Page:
3 in 4 Illinois communities lost population in 2023

3 in 4 Illinois communities lost population in 2023

Chicago lost the most, but communities across Illinois lost population in 2023. Three-fourths of the cities and towns lost people.

Illinois’ population loss hit more than 75% of its cities, towns and villages in 2023. The biggest loser was Chicago, shedding over 8,200 residents.

Population decline in Illinois struck more than 75% of communities throughout the state last year, hitting communities of all sizes. In total, 980 of Illinois’ 1,294 incorporated places lost population from July 2022-July 2023, according to data released May 16 by the U.S. Census Bureau.

Cities with a population of more than 100,000 residents together lost just over 9,200 people during 2023.

Cities with populations over 100,000 saw a decline at a rate of 2.53 per 1,000 residents. Populations under 100,000 overall saw a decline of 2.38 per 1,000. Small populations with under 10,000 people saw a rate of decline of 2.66 per 1,000, which is a faster rate of decline than larger cities. This is different than the previous year where larger cities saw a much higher rate of decline. Much of this can be attributed to Chicago’s decline slowing.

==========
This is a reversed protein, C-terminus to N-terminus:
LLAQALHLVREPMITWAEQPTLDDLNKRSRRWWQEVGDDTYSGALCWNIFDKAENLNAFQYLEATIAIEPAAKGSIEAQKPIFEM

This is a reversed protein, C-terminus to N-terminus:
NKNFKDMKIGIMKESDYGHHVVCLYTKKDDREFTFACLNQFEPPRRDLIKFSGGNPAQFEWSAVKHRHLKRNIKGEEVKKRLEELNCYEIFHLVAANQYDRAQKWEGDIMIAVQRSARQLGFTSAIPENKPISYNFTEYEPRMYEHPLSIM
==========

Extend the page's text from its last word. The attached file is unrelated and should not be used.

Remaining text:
Chicago lost 8,208 residents from July 2022-July 2023, the third-largest decline for major cities, behind only New York and Philadelphia.

While population losses were less severe across the nation in 2023 than in recent years – likely because of slowed outmigration amid rising interest rates and home prices – Chicago has lost nearly 82,000 residents since April 2020, the second-most of any city in the nation and ahead of only New York.

Texas and Florida continue to be big beneficiaries of this population shakeup, with four of the five fastest-growing cities being in those states.

One key reason for this change is likely linked to taxes. Of the Illinoisans who left the state, 97% moved to lower-tax states, according to the most recent data available. High taxes have repeatedly been the No. 1 reason for Illinoisans to consider leaving. Polling from NPR Illinois and the University of Illinois found 61% of Illinoisans thought about moving out of state in 2019 and the No. 1 reason was taxes. The Paul Simon Public Policy Institute found 47% of Illinoisans wanted to leave the state in 2016. It also found “taxes are the single-biggest reason people wanted to leave,” with 27% citing that motive.

While the slowing of population loss in Chicago provides a hint of hope for the future, recent CTU contract negotiations threaten to add an exorbitant financial strain on Chicago’s budget, and in turn on taxpayers’ pockets. Coupled with the city’s already sky-high property tax burden, CTU threatens to make it nearly impossible to reverse this flight from Chicago.

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